Children Aged Nine And Below
Children Between 10-15 Years
- The scrubbing technique is advised for very young children
- They should always use a toothbrush with soft bristles.
- Toothbrush with hard bristles can cause gum recession.
- The toothpaste should be flavoured and fluoridated.
- The filaments of the brush should be pushed towards the roots of the teeth at 45-degree angle, pressed lightly and gently without bending the filaments of the brush.
- Brush forward and backward in short vibratory movements attempting to press into gum margins.
- It should be a soft toothbrush.
- The toothpaste should be a fluoridated type.
- Brush for at least 3 minutes.
When To Change Your Toothbrush?
- Push the filaments of the brush towards the roots of the teeth at 45-degree angle, press lightly and gently.
- Do it in circular movements, which should cover the gums and tooth surface.
- The other technique for adults is to hold the brush as in the above technique and then roll downwards over tooth surface away from the gum margin.
In children, it needs regular monitoring and special care as they sometimes chew or bite on their toothbrush bristles. Bristles wear out quickly as they do not use the right techniques. In adults, it should be changed every two to three months. When bristles begin to show signs of wear
Why Change Toothbrush Regularly?
They wear out very soon. Once the bristles break down, they lose their effectiveness. Worn and fractured bristles are a breeding ground for germs, bacteria and fungus. Worn out toothbrushes damage the gums.
Brush Up On Your Choice
Manual: Manual toothbrushes are one of the most common and popular types in the market. They have a plastic handle with nylon bristles that range from soft to coarse. They also come in varieties that have a special angled head to reach the back teeth easily. The handles can have a non-slip grip on them and they can also be flexible. The heads are rectangular or tapered and the bristles are either flat, rippled, or aligned in the shape of a dome.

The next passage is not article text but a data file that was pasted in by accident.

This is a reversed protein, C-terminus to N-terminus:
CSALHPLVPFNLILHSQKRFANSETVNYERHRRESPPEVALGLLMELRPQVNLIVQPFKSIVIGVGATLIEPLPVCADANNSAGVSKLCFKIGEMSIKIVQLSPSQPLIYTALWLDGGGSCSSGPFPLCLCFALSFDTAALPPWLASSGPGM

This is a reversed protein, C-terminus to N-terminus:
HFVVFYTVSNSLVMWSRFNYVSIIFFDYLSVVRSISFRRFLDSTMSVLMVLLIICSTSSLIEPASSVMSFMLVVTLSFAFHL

Sonic: Sonic care toothbrushes are rechargeable and they come with a number of features. Bacteria build-up on a manual toothbrush is a very common thing. Some forms of sonic care toothbrushes have a builtin sanitiser to prevent bacteria from building up once you are done brushing. The brush is placed in a sanitising unit where it is hit with a UV sanitiser that kills the bacteria. This is the same technology that hospitals use to clean instruments. The bristles in a sonic care toothbrush move at a high rate of speed in a vibrating motion. They mix with toothpaste, water and saliva to promote fast and efficient plaque removal and they have built-in timers that let you know when two minutes are up. The biggest drawback with this type of toothbrush is that they are expensive.
Electric: Electric toothbrushes are similar to sonic care brushes but they do not have as many features. They are rechargeable and they come in versions that move in side-toside, circular, counter and rotational directions. Basically, they mimic all the normal motions that are done with manual brushing. The older style electric toothbrushes have big, wide handles and make a buzzing sound when in use.
Chewable: When you do not have access to water or toothpaste, you can use a chewable toothbrush. These are small and they can sometimes be found in vending machines. They have the head of a manual toothbrush with bristles and they have gelatine and xylitol built into them. Xylitol is a type of sweetener that promotes healthy teeth. You chew on it just like gum for several minutes and then discard it when you are finished. bending the filaments of the brush. t